Will millennials be able to afford the Australian dream?

REBECCA BATS

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The average median house in 2014 was $500,940. Source: Rebecca Bats

The 2016 Household, Income and Labour Dynamics (HILDA) in Australia Survey found soon half of Australian adults won’t own their own home.

The Melbourne Institute of Applied Economic and Social Research conducts an annual survey which shows the average income of Australian households has not grown since the global financial crisis which affects the housing affordability.

Surveying 17,000 Australians, the HILDA survey found shortly less than 50 per cent of adults will own their own home.

The survey reveals that 68.8 per cent of households were owner-occupied in 2001 with a 3.9 per cent to 64.9 per cent in 2014.

The survey also found that home ownership amongst persons aged between 25 – 34 declined from 38.7 per cent in 2002 to 29.9 per cent in 2014.

Natalie Haggett, 21, brought her house this year with her partner and says buying a house at any age is a major life decision and it is not easy at any age.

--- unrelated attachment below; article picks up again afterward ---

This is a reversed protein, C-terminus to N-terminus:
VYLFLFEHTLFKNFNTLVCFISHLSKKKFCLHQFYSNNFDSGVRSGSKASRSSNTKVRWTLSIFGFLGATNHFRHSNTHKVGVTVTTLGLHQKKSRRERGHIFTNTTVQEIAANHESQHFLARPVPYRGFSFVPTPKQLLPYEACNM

Natalie says that it doesn’t matter as much about your age but more so the persons ability to save and manage finances, job stability and other factors such as dependent children.

“For me buying an existing home meant having to save a massive deposit which seemed too unachievable so I started small and purchased the land first. Having a smaller loan meant I could see the light at the end of the tunnel sooner, the more I paid it off the smaller the loan got and after two years it was paid off,” she says.

Natalie says having a partner makes the process easier for financial support.

“We lived with my partner’s parents for the time that we were paying off the land and that helped a lot because we didn’t have to pay for food, electricity or water. We basically lived rent free and were able to put our full wages towards our loan,”

Natalie says that having a loan forced her and her partner to budget and save.

“I really believe that having a loan is a forced saving and if we didn’t just bite the bullet and buy the land we wouldn’t have ever saved enough to buy it in the two years that we paid it off in.”

“Our loan is now small and very achievable because we only got the amount we borrowed for the house to pay back,” she said.

Their mortgage repayments are $280 a week, but they pay an extra $100 a week to pay off the loan quicker.

“So for a four bedroom house $380 a week is still cheaper than most people pay in rent,” she says.

While Natalie says that buying a house is hard, it is achievable if people budget and research the best options for their budget.

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